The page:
If you are a Mason, at least once you have told someone the story about the beginnings: On St. John Baptist’s day A.D. 1717 four lodges met at the Goose and Gridiron Ale-house in St Paul’s Church-yard, decided to form a Grand Lodge… and the rest is history. Or is it?
According to the 1738 edition of Anderson’s Constitution where this “record” of the events appeared some twenty years later, that’s what happened. Actually, it mentions the four lodges meeting a year before – see the original text1 transcription from the original shown in the header image.
It turned out there was one little problem with this nice story: namely, that the Apple-Tree Tavern (under #3.) on Charles Street did not exist at that time!
This was the sensational discovery presented at this year’s Sankey Lecture in Masonic Studies2. Professor Andrew Prescott of Glasgow University had a captivating story to tell and shattered our idea of having certain knowledge regarding the beginnings of the Craft.
Now, if this detail proved to be untrue… how much can we trust Anderson’s history in general?
- King George I. enter’d London most magnificently on 20 Sept. 1714. and after the Rebellion was over A.D.1716. the few Lodges at London finding themselves neglected by Sir Christopher Wren, thought fit to cement under a Grand Master as the Center of Union and Harmony, viz. the Lodges that met,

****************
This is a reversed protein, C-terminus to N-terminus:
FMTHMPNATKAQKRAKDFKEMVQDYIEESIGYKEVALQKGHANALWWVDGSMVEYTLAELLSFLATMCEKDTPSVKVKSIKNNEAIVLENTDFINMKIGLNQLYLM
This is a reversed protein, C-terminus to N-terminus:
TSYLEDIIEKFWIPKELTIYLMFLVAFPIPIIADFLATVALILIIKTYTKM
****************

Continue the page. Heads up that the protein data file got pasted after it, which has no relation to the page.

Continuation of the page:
- At the Goose and Gridiron Ale-house in St.Paul’s Church-Yard.
- At the Crown Ale-house in Parker’s-Lane near Drury-Lane.
- At the Apple-Tree Tavern in Charles-Street, Covent-Garden.
- At the Rummer and Grapes Tavern in Channel-Row, Westminster.
They and some old Brothers met at the said Apple-Tree, and having put into the Chair the oldest Master Mason (now the Master of a Lodge) they constituted themselves a Grand Lodge pro Tempore in Due Form, and forthwith revived the Quarterly Communication of the Officers of Lodges (call’d the Grand Lodge) resolv’d to hold the Annual Assembly and Feast, and then to chuse a Grand Master from among themselves, till they should have the Honour of a Noble Brother at their Head.
Accordingly, on St. John Baptist’s Day, in 3d Year of King George I. A.D. 1717. the Assembly and Feast of the Free and accepted Masons was held at the foresaid Goose and Gridiron Ale-house.
Before Dinner, the oldest Master Mason (now the Master of a Lodge) in the Chair, proposed a List of proper Candidates; and the Brethren by a Majority of Hands elected.
Mr. Antony Sayer Gentleman, Grand Master of Masons, who being forthwith invested, with the Badges of Office and Power by the said oldest Master, and install’d, was duly congratulated by the Assembly who pay’d him the Homage. (Cap. Joseph Elliot, Mr.Jacob Lamball, Grand Wardens).
Sayer Grand Master commanded the Masters and Wardens of Lodges to meet the Grand Officers every Quarter in Communication, at the Place that he should appoint in his Summons sent by the Tyler. ↩
- See more at Sankey Lectures website ↩